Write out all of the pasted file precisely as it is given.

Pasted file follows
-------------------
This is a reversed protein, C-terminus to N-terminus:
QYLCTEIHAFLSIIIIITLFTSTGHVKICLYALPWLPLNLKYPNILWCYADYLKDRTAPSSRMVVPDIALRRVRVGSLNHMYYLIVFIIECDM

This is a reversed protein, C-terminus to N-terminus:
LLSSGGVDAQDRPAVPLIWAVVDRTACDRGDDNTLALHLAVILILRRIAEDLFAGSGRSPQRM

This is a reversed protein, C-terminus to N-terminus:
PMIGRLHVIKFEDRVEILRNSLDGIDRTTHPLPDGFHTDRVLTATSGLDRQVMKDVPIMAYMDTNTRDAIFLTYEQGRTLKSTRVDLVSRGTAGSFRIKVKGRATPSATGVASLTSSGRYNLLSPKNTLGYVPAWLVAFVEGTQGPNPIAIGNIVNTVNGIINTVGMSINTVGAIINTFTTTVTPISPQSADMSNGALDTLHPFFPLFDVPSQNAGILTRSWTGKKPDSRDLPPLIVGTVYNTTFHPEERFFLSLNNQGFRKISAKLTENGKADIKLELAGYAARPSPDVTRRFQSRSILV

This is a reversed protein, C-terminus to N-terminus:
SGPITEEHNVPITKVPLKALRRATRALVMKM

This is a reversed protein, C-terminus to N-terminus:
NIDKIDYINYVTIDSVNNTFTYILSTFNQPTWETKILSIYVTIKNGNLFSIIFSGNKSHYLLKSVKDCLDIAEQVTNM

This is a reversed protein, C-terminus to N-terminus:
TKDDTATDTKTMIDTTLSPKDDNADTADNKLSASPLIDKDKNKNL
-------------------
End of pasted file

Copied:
This is a reversed protein, C-terminus to N-terminus:
QYLCTEIHAFLSIIIIITLFTSTGHVKICLYALPWLPLNLKYPNILWCYADYLKDRTAPSSRMVVPDIALRRVRVGSLNHMYYLIVFIIECDM

This is a reversed protein, C-terminus to N-terminus:
LLSSGGVDAQDRPAVPLIWAVVDRTACDRGDDNTLALHLAVILILRRIAEDLFAGSGRSPQRM

This is a reversed protein, C-terminus to N-terminus:
PMIGRLHVIKFEDRVEILRNSLDGIDRTTHPLPDGFHTDRVLTATSGLDRQVMKDVPIMAYMDTNTRDAIFLTYEQGRTLKSTRVDLVSRGTAGSFRIKVKGRATPSATGVASLTSSGRYNLLSPKNTLGYVPAWLVAFVEGTQGPNPIAIGNIVNTVNGIINTVGMSINTVGAIINTFTTTVTPISPQSADMSNGALDTLHPFFPLFDVPSQNAGILTRSWTGKKPDSRDLPPLIVGTVYNTTFHPEERFFLSLNNQGFRKISAKLTENGKADIKLELAGYAARPSPDVTRRFQSRSILV

This is a reversed protein, C-terminus to N-terminus:
SGPITEEHNVPITKVPLKALRRATRALVMKM

This is a reversed protein, C-terminus to N-terminus:
NIDKIDYINYVTIDSVNNTFTYILSTFNQPTWETKILSIYVTIKNGNLFSIIFSGNKSHYLLKSVKDCLDIAEQVTNM

This is a reversed protein, C-terminus to N-terminus:
TKDDTATDTKTMIDTTLSPKDDNADTADNKLSASPLIDKDKNKNL